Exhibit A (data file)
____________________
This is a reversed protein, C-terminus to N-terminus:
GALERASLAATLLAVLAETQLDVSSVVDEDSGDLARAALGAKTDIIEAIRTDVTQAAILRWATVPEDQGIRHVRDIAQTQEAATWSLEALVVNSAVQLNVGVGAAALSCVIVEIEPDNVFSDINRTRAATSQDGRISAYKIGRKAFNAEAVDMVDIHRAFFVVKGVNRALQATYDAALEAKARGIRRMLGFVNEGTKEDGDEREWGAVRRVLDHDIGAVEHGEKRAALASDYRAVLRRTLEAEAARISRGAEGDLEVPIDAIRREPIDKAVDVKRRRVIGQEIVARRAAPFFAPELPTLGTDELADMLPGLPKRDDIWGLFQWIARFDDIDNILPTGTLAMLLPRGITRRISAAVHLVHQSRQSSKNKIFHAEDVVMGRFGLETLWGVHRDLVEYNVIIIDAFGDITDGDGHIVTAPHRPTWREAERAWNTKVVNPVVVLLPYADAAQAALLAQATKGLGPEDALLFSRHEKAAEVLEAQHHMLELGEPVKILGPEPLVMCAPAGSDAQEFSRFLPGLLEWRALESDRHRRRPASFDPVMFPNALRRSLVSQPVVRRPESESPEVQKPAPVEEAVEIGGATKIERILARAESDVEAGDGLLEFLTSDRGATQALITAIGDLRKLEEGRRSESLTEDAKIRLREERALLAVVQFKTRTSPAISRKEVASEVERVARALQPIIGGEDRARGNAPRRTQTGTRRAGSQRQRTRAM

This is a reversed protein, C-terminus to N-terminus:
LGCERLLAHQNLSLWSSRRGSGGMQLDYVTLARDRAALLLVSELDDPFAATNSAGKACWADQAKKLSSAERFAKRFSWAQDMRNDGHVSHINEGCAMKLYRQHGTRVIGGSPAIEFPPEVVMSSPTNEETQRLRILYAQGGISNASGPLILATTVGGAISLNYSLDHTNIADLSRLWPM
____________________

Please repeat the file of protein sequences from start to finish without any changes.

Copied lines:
This is a reversed protein, C-terminus to N-terminus:
GALERASLAATLLAVLAETQLDVSSVVDEDSGDLARAALGAKTDIIEAIRTDVTQAAILRWATVPEDQGIRHVRDIAQTQEAATWSLEALVVNSAVQLNVGVGAAALSCVIVEIEPDNVFSDINRTRAATSQDGRISAYKIGRKAFNAEAVDMVDIHRAFFVVKGVNRALQATYDAALEAKARGIRRMLGFVNEGTKEDGDEREWGAVRRVLDHDIGAVEHGEKRAALASDYRAVLRRTLEAEAARISRGAEGDLEVPIDAIRREPIDKAVDVKRRRVIGQEIVARRAAPFFAPELPTLGTDELADMLPGLPKRDDIWGLFQWIARFDDIDNILPTGTLAMLLPRGITRRISAAVHLVHQSRQSSKNKIFHAEDVVMGRFGLETLWGVHRDLVEYNVIIIDAFGDITDGDGHIVTAPHRPTWREAERAWNTKVVNPVVVLLPYADAAQAALLAQATKGLGPEDALLFSRHEKAAEVLEAQHHMLELGEPVKILGPEPLVMCAPAGSDAQEFSRFLPGLLEWRALESDRHRRRPASFDPVMFPNALRRSLVSQPVVRRPESESPEVQKPAPVEEAVEIGGATKIERILARAESDVEAGDGLLEFLTSDRGATQALITAIGDLRKLEEGRRSESLTEDAKIRLREERALLAVVQFKTRTSPAISRKEVASEVERVARALQPIIGGEDRARGNAPRRTQTGTRRAGSQRQRTRAM

This is a reversed protein, C-terminus to N-terminus:
LGCERLLAHQNLSLWSSRRGSGGMQLDYVTLARDRAALLLVSELDDPFAATNSAGKACWADQAKKLSSAERFAKRFSWAQDMRNDGHVSHINEGCAMKLYRQHGTRVIGGSPAIEFPPEVVMSSPTNEETQRLRILYAQGGISNASGPLILATTVGGAISLNYSLDHTNIADLSRLWPM